A few days ago the morning radio DJs were talking to kids and asking them, ‘Where did the dinosaurs go?’ It seems an innocent enough question and there were a number of theories put forward by the kids – one I quite liked about climate change causing the plants to die back and the herbivores toppling into mass extinction and the carnivores following quite soon after. The DJ’s thought that wasn’t a bad theory and I think it’s got some potential. The theory they were most approving of was the ‘giant rice bubble pointed at New York, oops, missed hit Yucatan, someone’s gonna have to pay, I’m looking at you, T-Rex’ approach.
Secretly, I remembered by own theory, which goes like this. Contrary to popular media presentation, dinos were not dumb. They were very, very smart. Far smarter than anything before or since. They were around a long time. Far longer than humans have been here. They developed high levels of technology, the kind of technology that humbles ours today. They went from the equivalent iron age to the nanotech age, in one movement, totally leaping over the industrial age. Becoming bored, they turned their enquiring minds skyward, and ye gods, there’s a giant rice bubble pointed at New York. Rather than wait for the inevitable, the smart, fit, and young minds adapted their technology, and left. That’s right. The dinosaurs left the Earth. They left their dead (as we would), the old and infirm (as we would), the poor (as we would), and range of pre-luddite, bleeding heart tree-hugging, environmental, do-gooders who wanted to stay with earth to the end – as we’d leave them too. The rest? Business class, outa here.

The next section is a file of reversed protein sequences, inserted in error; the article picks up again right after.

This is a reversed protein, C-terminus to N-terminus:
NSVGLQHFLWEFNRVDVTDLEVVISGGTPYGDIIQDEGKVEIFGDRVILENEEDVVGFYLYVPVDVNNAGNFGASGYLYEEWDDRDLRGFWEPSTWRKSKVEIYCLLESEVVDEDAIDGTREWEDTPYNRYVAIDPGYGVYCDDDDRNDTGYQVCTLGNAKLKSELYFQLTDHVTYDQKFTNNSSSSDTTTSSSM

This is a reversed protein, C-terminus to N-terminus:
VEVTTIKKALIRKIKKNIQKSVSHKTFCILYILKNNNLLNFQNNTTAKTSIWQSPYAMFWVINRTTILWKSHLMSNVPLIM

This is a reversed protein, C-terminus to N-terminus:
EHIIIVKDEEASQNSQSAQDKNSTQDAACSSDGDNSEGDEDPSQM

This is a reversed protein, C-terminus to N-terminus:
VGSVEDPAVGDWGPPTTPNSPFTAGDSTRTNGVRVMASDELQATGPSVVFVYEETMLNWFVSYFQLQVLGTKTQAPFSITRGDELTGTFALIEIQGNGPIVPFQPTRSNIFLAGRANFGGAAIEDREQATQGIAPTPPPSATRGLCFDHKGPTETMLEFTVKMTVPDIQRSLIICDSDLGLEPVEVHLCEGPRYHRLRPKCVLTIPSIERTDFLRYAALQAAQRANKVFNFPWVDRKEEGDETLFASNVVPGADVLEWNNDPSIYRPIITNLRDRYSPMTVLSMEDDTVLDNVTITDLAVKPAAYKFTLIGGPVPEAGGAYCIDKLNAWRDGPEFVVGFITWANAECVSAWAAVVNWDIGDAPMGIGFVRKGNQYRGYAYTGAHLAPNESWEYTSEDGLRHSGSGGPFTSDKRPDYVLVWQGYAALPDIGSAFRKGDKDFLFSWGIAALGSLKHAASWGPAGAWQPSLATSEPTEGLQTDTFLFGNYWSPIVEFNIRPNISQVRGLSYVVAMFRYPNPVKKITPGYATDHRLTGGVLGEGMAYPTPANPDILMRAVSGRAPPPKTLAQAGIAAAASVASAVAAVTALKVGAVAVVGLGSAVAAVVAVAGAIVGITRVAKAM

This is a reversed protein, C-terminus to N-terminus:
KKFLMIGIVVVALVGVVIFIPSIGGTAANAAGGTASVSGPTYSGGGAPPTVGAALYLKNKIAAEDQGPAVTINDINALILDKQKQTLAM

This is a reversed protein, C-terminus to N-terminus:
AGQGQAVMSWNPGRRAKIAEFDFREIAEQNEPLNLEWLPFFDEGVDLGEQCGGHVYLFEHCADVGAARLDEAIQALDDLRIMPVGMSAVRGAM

Could this have happened? A number of years ago I had a version on SimEarth for my Amiga 500. The game kind of ran well – if snail paced – and at one point, about four in the morning on a particularly successful earth simulation, the senior sentient life form on my earth – a form of chicken – did exactly as I explained above. These super-smart chickens went from metals to nanos without recourse to the industrial age, and left the planet. The next most developed life forms, the cetacean-oids, started their rise, while the human-oids were still way down the line.
Could this have happened? I was surprised yesterday at work when one of my colleagues pointed out that New Scientist had published an article entitled Imagine Earth without people based on this very premise. Seems there’s a reasonable expectation if humans were to cease their influence on the Earth, our record here would vanish quite quickly. A few million years later and there would be very little evidence that we had been here at all.
Pretty much as it was for the nano-saurs. Been here, done that, gone on to become the aliens and predators of our nightmares.